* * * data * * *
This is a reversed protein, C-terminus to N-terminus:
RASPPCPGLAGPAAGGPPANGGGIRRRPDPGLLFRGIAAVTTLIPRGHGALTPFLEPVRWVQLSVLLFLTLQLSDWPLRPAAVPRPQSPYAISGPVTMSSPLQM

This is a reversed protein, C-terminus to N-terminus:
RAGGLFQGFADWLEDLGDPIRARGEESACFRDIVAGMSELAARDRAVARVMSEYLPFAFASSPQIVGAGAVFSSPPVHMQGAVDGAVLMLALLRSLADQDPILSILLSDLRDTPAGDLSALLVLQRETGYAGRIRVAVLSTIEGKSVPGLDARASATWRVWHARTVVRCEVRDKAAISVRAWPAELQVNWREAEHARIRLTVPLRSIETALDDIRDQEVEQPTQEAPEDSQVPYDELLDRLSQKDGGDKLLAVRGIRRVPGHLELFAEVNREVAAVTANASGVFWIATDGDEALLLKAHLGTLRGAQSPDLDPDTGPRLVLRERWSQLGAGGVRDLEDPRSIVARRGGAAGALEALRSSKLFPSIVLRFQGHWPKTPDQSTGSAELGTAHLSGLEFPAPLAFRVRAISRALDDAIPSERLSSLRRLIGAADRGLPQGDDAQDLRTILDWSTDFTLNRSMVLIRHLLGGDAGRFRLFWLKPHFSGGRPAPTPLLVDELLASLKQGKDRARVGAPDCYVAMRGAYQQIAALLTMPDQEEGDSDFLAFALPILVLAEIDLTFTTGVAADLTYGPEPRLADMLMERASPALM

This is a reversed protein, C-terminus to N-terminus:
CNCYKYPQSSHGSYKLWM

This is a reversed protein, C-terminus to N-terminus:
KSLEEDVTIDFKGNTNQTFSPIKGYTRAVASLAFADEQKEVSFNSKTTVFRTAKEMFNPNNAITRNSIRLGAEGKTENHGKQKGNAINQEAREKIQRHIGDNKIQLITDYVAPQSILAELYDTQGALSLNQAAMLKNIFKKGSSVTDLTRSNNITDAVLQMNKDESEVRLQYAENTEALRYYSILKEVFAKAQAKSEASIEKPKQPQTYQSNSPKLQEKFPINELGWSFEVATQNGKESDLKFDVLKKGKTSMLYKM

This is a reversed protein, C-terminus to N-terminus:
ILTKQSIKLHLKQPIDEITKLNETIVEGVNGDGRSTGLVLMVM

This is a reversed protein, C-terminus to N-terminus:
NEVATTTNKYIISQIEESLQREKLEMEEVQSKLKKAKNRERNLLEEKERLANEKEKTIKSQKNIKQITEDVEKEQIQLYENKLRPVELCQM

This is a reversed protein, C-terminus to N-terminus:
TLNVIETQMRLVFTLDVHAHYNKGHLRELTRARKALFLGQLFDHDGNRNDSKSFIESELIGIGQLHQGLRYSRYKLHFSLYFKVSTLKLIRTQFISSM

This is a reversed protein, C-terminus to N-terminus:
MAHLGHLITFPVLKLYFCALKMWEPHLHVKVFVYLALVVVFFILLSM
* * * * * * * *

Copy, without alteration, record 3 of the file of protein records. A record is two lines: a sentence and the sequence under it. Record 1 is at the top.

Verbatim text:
This is a reversed protein, C-terminus to N-terminus:
CNCYKYPQSSHGSYKLWM